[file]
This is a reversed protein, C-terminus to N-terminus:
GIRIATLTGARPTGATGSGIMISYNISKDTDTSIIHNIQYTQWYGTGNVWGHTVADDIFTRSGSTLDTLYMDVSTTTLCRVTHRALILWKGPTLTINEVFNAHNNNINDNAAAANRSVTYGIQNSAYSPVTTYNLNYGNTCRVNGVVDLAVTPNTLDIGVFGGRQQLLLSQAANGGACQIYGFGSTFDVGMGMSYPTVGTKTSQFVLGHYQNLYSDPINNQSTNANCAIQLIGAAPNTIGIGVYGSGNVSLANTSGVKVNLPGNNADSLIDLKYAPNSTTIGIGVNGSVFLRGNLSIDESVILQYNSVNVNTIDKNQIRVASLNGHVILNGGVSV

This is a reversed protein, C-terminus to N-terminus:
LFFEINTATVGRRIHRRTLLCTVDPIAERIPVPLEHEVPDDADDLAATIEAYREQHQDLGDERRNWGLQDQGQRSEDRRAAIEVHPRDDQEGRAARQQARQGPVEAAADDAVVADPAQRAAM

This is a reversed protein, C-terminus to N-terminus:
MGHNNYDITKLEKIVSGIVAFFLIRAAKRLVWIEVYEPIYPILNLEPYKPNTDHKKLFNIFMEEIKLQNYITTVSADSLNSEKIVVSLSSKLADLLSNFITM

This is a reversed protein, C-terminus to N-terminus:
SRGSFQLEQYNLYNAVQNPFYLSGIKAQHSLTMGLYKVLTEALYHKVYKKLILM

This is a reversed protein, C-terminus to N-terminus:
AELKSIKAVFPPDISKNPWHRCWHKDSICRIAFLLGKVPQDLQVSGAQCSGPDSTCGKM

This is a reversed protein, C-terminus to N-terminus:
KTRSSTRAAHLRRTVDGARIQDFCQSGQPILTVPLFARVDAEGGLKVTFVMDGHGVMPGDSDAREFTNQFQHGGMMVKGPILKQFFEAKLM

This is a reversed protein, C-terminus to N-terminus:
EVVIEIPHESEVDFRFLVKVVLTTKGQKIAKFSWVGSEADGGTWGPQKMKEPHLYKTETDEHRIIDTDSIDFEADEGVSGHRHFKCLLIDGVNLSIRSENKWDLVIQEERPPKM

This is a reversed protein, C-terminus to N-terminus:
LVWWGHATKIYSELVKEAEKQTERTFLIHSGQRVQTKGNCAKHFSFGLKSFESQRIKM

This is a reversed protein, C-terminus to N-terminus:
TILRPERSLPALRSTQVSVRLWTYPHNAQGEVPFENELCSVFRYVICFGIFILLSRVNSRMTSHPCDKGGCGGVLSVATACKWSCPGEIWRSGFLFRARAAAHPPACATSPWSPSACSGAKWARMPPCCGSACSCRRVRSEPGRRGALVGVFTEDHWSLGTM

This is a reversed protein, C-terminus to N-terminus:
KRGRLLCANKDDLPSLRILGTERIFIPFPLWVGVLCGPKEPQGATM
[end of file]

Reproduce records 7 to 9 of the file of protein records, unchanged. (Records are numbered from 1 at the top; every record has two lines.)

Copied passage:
This is a reversed protein, C-terminus to N-terminus:
EVVIEIPHESEVDFRFLVKVVLTTKGQKIAKFSWVGSEADGGTWGPQKMKEPHLYKTETDEHRIIDTDSIDFEADEGVSGHRHFKCLLIDGVNLSIRSENKWDLVIQEERPPKM

This is a reversed protein, C-terminus to N-terminus:
LVWWGHATKIYSELVKEAEKQTERTFLIHSGQRVQTKGNCAKHFSFGLKSFESQRIKM

This is a reversed protein, C-terminus to N-terminus:
TILRPERSLPALRSTQVSVRLWTYPHNAQGEVPFENELCSVFRYVICFGIFILLSRVNSRMTSHPCDKGGCGGVLSVATACKWSCPGEIWRSGFLFRARAAAHPPACATSPWSPSACSGAKWARMPPCCGSACSCRRVRSEPGRRGALVGVFTEDHWSLGTM